Since the existing discipline is now officially under review, we feel it opportune to make known, in a spirit of love for the Church, the reasons why we hold very firmly that women and girls should not be admitted as altar servers and/or acolytes.

        It is argued today that, since women are already permitted to administer the Sacred Species as extraordinary ministers of the Eucharist, this 'greater' service should automatically entail the right to carry out the 'lesser' one - that of serving the priest at the altar. The present situation, which allows the former, but not the latter, is therefore said to be anomalous and inconsistent.

        This argument seems quite fallacious. It rests on the premise that different forms of service in the Church can be adequately represented by a simple vertical 'ladder,' with rungs ranging from 'least important' to 'most important,' and that women should be allowed to serve up to a certain level or rung of the ladder, but no higher. (We are prescinding at present from the views of those who claim that women should be admitted to every office in the Church, and who thereby are in formal dissent from the Church's doctrine, which, as the Holy Father reaffirms in article 51 of the new Apostolic Exhortation, teaches that women cannot receive the Sacrament of Orders.)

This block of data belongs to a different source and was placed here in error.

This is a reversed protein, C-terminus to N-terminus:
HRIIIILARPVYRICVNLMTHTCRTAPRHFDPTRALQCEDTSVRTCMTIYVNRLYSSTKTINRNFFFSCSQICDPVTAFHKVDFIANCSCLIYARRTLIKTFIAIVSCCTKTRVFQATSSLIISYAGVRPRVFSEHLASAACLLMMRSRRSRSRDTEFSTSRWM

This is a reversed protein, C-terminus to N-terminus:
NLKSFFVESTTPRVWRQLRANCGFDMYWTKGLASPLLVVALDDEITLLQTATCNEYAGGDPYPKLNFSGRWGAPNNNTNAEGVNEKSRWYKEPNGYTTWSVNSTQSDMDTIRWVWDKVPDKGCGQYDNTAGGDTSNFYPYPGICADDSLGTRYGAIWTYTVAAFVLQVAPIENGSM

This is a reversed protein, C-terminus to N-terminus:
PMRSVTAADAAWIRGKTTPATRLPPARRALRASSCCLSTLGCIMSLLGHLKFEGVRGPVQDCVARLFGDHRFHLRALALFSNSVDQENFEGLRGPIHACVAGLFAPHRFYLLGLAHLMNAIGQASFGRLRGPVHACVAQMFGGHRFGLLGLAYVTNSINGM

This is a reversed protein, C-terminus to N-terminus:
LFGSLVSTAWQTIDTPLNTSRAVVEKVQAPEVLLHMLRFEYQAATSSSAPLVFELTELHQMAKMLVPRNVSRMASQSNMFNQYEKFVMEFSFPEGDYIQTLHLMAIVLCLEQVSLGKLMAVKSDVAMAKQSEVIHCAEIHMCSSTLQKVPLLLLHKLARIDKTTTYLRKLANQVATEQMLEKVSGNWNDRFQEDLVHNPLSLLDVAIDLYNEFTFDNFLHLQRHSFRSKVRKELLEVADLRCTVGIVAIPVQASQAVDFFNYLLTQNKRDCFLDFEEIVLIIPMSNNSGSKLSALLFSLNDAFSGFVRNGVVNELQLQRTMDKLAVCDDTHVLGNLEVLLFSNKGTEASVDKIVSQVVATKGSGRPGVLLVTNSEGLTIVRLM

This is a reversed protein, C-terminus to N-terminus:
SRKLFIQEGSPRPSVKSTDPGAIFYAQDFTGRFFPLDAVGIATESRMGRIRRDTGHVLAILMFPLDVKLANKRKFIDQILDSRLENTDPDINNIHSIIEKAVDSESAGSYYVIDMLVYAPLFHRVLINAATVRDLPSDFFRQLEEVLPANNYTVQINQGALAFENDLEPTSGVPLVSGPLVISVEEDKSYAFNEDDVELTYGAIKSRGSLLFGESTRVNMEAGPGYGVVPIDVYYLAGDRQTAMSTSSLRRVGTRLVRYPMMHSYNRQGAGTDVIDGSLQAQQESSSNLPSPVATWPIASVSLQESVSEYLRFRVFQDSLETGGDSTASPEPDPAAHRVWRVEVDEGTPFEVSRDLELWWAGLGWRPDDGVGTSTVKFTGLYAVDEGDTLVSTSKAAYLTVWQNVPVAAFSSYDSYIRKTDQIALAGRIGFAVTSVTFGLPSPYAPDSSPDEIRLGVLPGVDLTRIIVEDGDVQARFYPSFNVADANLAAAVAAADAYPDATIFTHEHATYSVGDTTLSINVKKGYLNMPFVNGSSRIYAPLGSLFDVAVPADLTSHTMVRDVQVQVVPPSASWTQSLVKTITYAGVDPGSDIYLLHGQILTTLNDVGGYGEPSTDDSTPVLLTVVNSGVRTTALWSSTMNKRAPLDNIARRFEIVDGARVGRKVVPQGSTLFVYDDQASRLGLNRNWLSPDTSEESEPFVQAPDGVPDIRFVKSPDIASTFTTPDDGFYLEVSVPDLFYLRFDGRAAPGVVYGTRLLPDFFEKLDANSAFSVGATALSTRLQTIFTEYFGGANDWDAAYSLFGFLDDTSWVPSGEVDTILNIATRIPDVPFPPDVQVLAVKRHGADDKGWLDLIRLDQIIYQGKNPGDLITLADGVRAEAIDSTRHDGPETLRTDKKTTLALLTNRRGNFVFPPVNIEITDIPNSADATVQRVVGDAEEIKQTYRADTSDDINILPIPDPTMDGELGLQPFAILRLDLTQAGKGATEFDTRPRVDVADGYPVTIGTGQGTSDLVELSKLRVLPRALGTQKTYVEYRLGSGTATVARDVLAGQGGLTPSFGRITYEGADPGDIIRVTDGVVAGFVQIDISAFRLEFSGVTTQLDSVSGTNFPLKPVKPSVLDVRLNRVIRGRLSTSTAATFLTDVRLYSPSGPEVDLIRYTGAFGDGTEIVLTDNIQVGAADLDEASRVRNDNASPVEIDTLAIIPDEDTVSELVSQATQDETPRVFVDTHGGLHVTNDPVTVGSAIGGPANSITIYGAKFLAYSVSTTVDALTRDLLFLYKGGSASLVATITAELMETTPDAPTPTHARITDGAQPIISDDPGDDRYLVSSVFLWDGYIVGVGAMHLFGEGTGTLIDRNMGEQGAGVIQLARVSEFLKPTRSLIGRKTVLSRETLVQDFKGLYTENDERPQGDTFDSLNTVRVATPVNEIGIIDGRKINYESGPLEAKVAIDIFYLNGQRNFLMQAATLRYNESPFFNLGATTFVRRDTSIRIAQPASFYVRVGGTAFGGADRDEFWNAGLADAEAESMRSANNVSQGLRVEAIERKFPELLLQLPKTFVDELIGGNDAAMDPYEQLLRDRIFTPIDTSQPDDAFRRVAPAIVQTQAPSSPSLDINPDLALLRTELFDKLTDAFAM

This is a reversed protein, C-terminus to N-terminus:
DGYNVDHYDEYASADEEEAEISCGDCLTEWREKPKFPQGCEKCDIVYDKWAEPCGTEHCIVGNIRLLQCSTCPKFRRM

This 'ladder' image of service in the Church actually seems rather insulting to the dignity of women, which His Holiness has been at such pains to emphasize recently, both in the latest document and in the Apostolic Letter Mulieris Dignitatem, issued last year. If we are to follow the values of the Gospel, those who would be "greatest" in the Kingdom should be the "least" (Mt 23:11, Lk 22:36); and from this viewpoint the greatest or most important service which any Christian can give in the Church is simply to grow in holiness - in love for God and neighbour - so as to become a more radiant witness to Jesus Christ in any office or state of life. Obviously, women are in complete equality with men on this scale of values.